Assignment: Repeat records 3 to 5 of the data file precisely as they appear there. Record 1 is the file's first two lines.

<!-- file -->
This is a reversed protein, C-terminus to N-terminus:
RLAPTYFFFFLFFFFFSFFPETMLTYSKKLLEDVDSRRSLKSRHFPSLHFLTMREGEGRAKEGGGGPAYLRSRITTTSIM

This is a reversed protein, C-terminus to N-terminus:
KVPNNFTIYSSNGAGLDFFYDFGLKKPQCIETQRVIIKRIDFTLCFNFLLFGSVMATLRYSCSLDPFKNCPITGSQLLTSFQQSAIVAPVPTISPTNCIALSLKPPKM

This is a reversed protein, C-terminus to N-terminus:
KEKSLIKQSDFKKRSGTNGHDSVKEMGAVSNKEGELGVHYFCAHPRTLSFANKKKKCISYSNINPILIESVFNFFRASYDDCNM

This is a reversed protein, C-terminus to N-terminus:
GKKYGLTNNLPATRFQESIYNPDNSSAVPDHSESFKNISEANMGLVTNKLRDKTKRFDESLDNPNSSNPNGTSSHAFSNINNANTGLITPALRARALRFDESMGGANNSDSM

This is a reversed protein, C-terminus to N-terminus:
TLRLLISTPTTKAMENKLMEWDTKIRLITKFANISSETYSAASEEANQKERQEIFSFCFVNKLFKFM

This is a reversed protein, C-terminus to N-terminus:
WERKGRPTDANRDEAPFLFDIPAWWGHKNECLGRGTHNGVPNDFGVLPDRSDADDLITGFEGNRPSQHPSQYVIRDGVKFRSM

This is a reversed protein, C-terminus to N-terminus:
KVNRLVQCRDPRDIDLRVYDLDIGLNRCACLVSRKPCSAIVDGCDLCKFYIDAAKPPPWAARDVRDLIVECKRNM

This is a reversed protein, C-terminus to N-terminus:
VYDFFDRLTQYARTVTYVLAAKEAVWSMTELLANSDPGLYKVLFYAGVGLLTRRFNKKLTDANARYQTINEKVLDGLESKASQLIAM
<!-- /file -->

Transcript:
This is a reversed protein, C-terminus to N-terminus:
KEKSLIKQSDFKKRSGTNGHDSVKEMGAVSNKEGELGVHYFCAHPRTLSFANKKKKCISYSNINPILIESVFNFFRASYDDCNM

This is a reversed protein, C-terminus to N-terminus:
GKKYGLTNNLPATRFQESIYNPDNSSAVPDHSESFKNISEANMGLVTNKLRDKTKRFDESLDNPNSSNPNGTSSHAFSNINNANTGLITPALRARALRFDESMGGANNSDSM

This is a reversed protein, C-terminus to N-terminus:
TLRLLISTPTTKAMENKLMEWDTKIRLITKFANISSETYSAASEEANQKERQEIFSFCFVNKLFKFM